PRO Missile Evo Aerobar Review
article & images by Nick Salazar
Jun 13, 2012  hits 210,517

The PRO Missile Evo aerobar and stem - a formidable combo.

This is a piece I've wanted to review for a long time. Shimano is best known for their drivetrain components, like the Dura-Ace Di2 that has infiltrated so many high-end tri bike builds. But Shimano also makes a large line of other equipment, under their PRO brand. They make a number of different parts, but the most widely-used of these in the tri world has got to be the Missile EVO aerobar and its matching stem.

I'm going to start with the bad news: this is the most expensive aerobar system on the market. The bar retails for $1200, with the stem coming in at $350. And for that price, you don't get the lightest setup on the market, nor the most adjustable (although it's close, in both categories). What you DO get is something that is undeniably clean, sleek, and undoubtedly aerodynamic. And if you're running Di2, this is without a doubt the best aftermarket bar available. Only the Speed Concept bar does as good a job of internalizing components, but this bar works with any standard steerer, so you can put it on a P4, Shiv, etc.

The Missile Evo is probably the cleanest aftermarket aerobar today

The bar and stem can be used independently if you want - that is, the stem with a different bar, or the bar with a different stem. But they were born to be together, and conbine to make an incredibly elegant setup. The combination has been ridden to World Championship titles under Craig Alexander on his Specialized Shiv, and by Tony Martin on his HTC Shiv. These bars have also shown up on Scott Plasma builds, and Avanti's new bike, the Chrono Evo uses it and even borrows the Evo surname.

So what makes this bar so special? What's the draw? In short, the bar is the sleekest aftermarket bar there is, especially for use with Di2. And although it seems like a pretty simple setup, there is actually a lot going on that warrants a deeper look. Hit the jump and we'll get into its design and specs.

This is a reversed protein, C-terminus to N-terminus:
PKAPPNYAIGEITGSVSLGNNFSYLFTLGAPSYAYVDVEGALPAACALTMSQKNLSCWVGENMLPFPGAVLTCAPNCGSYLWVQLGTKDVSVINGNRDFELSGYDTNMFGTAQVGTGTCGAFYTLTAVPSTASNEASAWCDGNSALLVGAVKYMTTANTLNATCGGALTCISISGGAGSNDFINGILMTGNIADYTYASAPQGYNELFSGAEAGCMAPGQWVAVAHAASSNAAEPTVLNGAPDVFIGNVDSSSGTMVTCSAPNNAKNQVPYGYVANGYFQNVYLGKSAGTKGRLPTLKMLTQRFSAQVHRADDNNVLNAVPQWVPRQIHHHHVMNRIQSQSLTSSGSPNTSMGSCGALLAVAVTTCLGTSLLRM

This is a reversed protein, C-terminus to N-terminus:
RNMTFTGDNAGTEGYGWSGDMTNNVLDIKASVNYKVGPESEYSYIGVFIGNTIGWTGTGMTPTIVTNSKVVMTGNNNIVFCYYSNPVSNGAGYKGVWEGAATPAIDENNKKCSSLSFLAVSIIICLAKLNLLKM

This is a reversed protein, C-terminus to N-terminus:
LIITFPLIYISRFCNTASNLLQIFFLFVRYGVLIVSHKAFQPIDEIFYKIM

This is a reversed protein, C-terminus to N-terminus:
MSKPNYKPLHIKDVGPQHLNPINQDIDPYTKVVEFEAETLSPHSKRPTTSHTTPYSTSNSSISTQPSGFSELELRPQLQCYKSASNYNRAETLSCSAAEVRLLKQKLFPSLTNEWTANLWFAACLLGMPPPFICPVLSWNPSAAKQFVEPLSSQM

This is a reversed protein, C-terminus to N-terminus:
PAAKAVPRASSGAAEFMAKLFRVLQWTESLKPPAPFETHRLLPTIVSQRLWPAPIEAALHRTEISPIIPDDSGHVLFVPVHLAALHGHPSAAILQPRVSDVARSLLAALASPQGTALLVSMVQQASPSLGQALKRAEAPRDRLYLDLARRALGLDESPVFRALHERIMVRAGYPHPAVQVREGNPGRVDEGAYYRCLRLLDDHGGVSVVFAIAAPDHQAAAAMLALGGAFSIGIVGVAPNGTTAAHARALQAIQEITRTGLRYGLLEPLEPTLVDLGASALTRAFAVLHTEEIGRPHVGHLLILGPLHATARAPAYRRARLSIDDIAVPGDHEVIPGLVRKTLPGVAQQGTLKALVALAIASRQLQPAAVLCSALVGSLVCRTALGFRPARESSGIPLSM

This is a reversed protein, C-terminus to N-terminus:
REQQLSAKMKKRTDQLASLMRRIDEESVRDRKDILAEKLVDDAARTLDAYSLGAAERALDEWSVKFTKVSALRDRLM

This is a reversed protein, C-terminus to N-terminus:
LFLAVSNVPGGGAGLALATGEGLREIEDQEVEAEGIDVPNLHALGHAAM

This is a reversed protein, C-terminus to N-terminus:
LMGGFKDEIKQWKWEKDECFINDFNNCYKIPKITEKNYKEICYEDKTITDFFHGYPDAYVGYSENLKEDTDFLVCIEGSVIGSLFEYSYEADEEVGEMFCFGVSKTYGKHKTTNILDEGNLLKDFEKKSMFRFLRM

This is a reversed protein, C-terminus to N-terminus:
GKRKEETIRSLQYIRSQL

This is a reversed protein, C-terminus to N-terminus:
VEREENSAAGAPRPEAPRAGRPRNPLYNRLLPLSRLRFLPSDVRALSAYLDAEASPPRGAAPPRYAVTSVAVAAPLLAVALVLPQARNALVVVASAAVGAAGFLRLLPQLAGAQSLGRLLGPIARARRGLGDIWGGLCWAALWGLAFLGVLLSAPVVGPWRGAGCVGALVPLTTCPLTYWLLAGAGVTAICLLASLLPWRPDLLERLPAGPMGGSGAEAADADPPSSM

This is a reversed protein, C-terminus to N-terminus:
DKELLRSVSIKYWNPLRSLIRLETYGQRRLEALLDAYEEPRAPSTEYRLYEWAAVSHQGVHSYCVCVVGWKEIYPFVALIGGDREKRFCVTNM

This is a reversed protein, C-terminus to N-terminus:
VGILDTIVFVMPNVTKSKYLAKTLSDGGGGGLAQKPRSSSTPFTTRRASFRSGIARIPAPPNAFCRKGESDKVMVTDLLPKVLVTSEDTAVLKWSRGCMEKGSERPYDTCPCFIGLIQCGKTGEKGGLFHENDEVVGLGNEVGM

Tags » aerobars,  extensions,  shimano
  • The Shimano Pro Missile Evo bar is a sight to behold.
  • The Evo bar does have a fair amount of adjustment, but does give some things up in its pursuit of clean lines and aerodynamic excellence.
  • The frontal profile of the bar is beautifully minimal.
  • When paired with Di2, the bar remains just as clean as you see here, since the cables all stay internal.
  • The arm cups can be moved forward or backward independently of the extensions.
  • Even from behind, the bar is incredibly clean.
  • The Evo's 15-degree rise extension is a great complement for Di2 shifters.
  • The Evo bar and stem can be used independently, but were born to be together.
  • The bars offer two width options for the extensions, and then the arm cups have two of their own.
  • All of the hardware sits in little countersunk holes to keep the frontal profile as clean as possible.
  • Even the two steerer pinch bolts face backwards for better airflow.
  • Reach adjustment occurs in discrete intervals - the mounting holes are 15mm apart.
  • The arm cups have two width options, independent of the full assembly width options.
  • The extensions have oval cross-sections, which provides stiffness and actually helps with assembly.
  • Two special threaded inserts are used to attach the extensions to the base bar, and to the arm cups.
  • Here's what the clever inserts look like - they are textured on the side to prevent slipping during assembly.
  • Because the bars are oval, the threaded inserts only fit in the direction they're supposed to.
  • Brake and Di2 shift cables exit via these ports on the rear of the wing section, and go right into the Evo stem.
  • With is faceplate removed, you can see how the Evo stem cables route.
  • Stack can be adjusted independently for extensions and arm cups.  Spacers can be added or removed to either stack.

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